By Patsy R. Brumfield/NEMS Daily Journal
TUPELO – Michael Salts is a free man after a federal judge ordered his release from Lafayette County Detention Center.
The 61-year-old former Prentiss County funeral home owner still faces a decision from Circuit Court in Lee County before he knows the full story.
But a court document filed last week states that Salts’ attorney believes his client will be granted bail before a possible retrial on embezzlement charges.
Friday, Senior U.S. District Judge Neal B. Biggers Jr. granted defense attorney Robert “Chip” Davis’ motion to free his client, or in the alternative transfer him to Lee County.
Biggers released Salts from federal custody on his own recognizance and ordered him to report to the Lee County court within 24 hours.
“There have been no court appearances today,” said a court administrator Friday morning. She noted court was not in session, even if Salts or Davis presented himself.
In 2008, Salts and his then-wife, Marie, were convicted of embezzlement at their funeral home and sentenced to prison. Two years later their convictions were vacated by a federal judge on appeal.
He remained in custody without bond because the court considered him a flight risk. She completed her jail term.
Later, the Fifth Circuit Court of Appeals affirmed the decision to vacate their convictions, but the state still has time to re-prosecute him.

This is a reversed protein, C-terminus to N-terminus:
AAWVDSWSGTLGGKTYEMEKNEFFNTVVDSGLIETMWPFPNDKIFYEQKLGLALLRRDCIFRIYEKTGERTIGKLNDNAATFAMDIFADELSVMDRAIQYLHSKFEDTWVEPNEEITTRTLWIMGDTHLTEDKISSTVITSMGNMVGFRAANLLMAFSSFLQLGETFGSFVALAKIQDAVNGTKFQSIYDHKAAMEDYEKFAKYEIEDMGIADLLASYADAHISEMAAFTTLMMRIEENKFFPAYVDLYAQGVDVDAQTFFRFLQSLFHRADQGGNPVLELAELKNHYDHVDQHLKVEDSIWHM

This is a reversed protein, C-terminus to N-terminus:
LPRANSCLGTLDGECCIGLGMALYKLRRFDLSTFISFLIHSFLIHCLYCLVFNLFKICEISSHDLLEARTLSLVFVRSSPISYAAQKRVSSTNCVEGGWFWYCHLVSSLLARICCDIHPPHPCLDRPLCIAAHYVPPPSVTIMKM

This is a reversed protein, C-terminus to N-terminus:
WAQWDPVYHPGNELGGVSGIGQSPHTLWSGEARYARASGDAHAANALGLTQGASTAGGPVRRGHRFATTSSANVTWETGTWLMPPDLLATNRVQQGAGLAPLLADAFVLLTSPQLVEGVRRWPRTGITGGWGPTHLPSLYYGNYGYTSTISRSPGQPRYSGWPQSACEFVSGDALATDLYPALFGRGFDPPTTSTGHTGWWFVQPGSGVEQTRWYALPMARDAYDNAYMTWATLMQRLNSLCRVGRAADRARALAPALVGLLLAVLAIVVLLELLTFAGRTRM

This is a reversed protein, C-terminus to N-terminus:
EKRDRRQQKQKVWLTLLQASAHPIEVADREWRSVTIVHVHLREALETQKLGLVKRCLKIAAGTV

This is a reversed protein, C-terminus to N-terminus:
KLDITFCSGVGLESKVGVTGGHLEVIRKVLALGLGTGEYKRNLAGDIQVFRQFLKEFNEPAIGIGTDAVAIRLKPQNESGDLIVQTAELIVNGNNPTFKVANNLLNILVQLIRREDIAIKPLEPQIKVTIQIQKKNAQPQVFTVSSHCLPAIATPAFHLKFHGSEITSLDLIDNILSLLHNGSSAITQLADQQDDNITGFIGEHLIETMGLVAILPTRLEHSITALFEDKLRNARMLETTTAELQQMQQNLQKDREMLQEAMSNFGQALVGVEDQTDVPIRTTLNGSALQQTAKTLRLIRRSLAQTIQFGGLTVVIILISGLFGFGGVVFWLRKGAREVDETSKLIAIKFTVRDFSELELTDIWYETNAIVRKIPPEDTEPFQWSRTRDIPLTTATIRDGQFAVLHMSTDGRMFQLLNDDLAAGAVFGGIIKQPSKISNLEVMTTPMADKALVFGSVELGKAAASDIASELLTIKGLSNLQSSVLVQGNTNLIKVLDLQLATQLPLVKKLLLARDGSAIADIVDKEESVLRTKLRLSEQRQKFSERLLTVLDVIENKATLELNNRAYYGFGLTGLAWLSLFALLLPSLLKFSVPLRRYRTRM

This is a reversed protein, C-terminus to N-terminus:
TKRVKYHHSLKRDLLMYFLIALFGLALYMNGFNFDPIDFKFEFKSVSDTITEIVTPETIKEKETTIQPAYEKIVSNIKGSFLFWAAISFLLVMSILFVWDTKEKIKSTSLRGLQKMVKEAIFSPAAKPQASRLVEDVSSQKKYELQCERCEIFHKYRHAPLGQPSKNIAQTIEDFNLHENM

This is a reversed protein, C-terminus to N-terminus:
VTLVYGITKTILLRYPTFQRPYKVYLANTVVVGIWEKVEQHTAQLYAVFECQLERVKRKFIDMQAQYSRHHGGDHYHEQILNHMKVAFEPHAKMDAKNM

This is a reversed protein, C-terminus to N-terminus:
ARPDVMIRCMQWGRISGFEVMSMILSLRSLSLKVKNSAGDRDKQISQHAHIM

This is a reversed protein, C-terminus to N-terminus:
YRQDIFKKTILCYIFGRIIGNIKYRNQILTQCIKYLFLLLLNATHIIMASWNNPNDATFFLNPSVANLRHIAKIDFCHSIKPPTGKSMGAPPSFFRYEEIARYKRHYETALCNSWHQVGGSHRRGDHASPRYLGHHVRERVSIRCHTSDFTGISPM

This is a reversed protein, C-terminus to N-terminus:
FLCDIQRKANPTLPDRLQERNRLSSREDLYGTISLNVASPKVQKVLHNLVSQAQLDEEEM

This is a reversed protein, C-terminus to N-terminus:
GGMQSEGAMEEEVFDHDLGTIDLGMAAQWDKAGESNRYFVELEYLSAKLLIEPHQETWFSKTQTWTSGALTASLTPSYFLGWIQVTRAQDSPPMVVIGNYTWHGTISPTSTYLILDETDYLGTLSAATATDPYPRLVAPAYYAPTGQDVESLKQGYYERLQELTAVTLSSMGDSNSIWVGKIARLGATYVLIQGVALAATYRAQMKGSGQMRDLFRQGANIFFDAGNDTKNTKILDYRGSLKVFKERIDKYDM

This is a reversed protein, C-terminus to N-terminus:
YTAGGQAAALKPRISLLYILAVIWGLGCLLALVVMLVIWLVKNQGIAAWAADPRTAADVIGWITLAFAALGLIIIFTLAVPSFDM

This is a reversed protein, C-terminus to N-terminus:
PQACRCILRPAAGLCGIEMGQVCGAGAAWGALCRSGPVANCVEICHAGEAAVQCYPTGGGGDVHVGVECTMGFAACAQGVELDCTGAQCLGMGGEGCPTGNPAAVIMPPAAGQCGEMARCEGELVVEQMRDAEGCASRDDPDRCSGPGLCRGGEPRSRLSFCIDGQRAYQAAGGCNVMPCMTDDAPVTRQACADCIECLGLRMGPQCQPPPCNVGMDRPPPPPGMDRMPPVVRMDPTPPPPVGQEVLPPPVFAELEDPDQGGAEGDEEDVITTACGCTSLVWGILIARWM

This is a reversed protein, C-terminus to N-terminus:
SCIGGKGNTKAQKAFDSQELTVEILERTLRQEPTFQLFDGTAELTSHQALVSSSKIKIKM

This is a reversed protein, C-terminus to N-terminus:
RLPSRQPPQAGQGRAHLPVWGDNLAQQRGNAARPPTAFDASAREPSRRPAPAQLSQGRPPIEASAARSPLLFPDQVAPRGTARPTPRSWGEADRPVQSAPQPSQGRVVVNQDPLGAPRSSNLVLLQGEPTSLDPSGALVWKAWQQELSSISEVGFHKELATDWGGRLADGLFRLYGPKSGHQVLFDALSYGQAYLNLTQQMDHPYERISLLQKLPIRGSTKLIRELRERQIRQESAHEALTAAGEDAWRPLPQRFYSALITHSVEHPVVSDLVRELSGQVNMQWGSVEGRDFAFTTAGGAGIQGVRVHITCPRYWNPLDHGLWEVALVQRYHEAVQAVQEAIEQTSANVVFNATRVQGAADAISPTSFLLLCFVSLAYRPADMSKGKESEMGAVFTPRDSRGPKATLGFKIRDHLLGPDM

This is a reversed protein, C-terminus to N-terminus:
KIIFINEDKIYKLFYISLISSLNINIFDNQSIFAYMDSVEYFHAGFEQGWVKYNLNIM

On June 25, the federal court granted him bond to attend the funeral of their son, then a Lowndes County circuit judge set bond for him on a “hold” it had for him on another charge.
A Lee County circuit judge also ordered him released from custody on his own recognizance to attend to matters surrounding the son’s death, then to return to federal custody.
But July 10 he was sentenced effectively to no more prison time – credited for time served on the state conviction – on a federal charge associated with a home-purchase scheme.
In a release motion to Biggers, Davis wrote that this series of events made his client eligible for release from federal custody, and that the Mississippi Department of Corrections declined to accept his return to its custody.
Davis told Biggers that Lee County planned to set bond for Salts when he was transferred there, and he asked the judge to release Salts without a transfer.
Biggers’ “overturning of the Lee County conviction should operate to put the defendant back into the state that he was in prior to the trial,” Davis stated. “That is free on bond.”